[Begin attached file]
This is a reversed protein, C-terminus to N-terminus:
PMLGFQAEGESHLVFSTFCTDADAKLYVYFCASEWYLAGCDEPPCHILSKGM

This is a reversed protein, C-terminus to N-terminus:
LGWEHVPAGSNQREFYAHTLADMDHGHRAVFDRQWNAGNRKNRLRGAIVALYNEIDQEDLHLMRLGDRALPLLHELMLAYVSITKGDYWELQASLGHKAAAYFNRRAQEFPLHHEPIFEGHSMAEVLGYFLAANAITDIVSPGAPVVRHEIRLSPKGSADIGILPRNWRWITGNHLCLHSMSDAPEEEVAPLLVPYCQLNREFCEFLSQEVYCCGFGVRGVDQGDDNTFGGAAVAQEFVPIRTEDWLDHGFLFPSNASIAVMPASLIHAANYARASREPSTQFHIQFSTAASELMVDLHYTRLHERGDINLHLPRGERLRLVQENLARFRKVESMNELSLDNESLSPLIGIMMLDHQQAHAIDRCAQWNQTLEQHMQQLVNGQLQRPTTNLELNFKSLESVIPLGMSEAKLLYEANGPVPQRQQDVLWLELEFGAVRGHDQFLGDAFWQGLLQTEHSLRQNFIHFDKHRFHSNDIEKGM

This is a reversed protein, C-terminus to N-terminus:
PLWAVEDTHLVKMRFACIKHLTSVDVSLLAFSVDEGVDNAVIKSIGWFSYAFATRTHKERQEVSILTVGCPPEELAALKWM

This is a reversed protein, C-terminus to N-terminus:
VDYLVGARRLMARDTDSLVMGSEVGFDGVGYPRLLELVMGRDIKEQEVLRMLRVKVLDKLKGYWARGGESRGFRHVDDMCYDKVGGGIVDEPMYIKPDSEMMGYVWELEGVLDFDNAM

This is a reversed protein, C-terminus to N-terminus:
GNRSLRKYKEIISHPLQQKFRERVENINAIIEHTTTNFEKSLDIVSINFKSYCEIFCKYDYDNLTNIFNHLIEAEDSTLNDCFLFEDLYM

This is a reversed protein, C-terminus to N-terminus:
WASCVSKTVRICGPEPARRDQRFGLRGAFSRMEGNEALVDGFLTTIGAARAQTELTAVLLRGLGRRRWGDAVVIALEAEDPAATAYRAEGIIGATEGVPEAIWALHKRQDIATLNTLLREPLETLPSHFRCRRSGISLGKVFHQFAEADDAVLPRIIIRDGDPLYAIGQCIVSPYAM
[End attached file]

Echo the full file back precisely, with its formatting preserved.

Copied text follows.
This is a reversed protein, C-terminus to N-terminus:
PMLGFQAEGESHLVFSTFCTDADAKLYVYFCASEWYLAGCDEPPCHILSKGM

This is a reversed protein, C-terminus to N-terminus:
LGWEHVPAGSNQREFYAHTLADMDHGHRAVFDRQWNAGNRKNRLRGAIVALYNEIDQEDLHLMRLGDRALPLLHELMLAYVSITKGDYWELQASLGHKAAAYFNRRAQEFPLHHEPIFEGHSMAEVLGYFLAANAITDIVSPGAPVVRHEIRLSPKGSADIGILPRNWRWITGNHLCLHSMSDAPEEEVAPLLVPYCQLNREFCEFLSQEVYCCGFGVRGVDQGDDNTFGGAAVAQEFVPIRTEDWLDHGFLFPSNASIAVMPASLIHAANYARASREPSTQFHIQFSTAASELMVDLHYTRLHERGDINLHLPRGERLRLVQENLARFRKVESMNELSLDNESLSPLIGIMMLDHQQAHAIDRCAQWNQTLEQHMQQLVNGQLQRPTTNLELNFKSLESVIPLGMSEAKLLYEANGPVPQRQQDVLWLELEFGAVRGHDQFLGDAFWQGLLQTEHSLRQNFIHFDKHRFHSNDIEKGM

This is a reversed protein, C-terminus to N-terminus:
PLWAVEDTHLVKMRFACIKHLTSVDVSLLAFSVDEGVDNAVIKSIGWFSYAFATRTHKERQEVSILTVGCPPEELAALKWM

This is a reversed protein, C-terminus to N-terminus:
VDYLVGARRLMARDTDSLVMGSEVGFDGVGYPRLLELVMGRDIKEQEVLRMLRVKVLDKLKGYWARGGESRGFRHVDDMCYDKVGGGIVDEPMYIKPDSEMMGYVWELEGVLDFDNAM

This is a reversed protein, C-terminus to N-terminus:
GNRSLRKYKEIISHPLQQKFRERVENINAIIEHTTTNFEKSLDIVSINFKSYCEIFCKYDYDNLTNIFNHLIEAEDSTLNDCFLFEDLYM

This is a reversed protein, C-terminus to N-terminus:
WASCVSKTVRICGPEPARRDQRFGLRGAFSRMEGNEALVDGFLTTIGAARAQTELTAVLLRGLGRRRWGDAVVIALEAEDPAATAYRAEGIIGATEGVPEAIWALHKRQDIATLNTLLREPLETLPSHFRCRRSGISLGKVFHQFAEADDAVLPRIIIRDGDPLYAIGQCIVSPYAM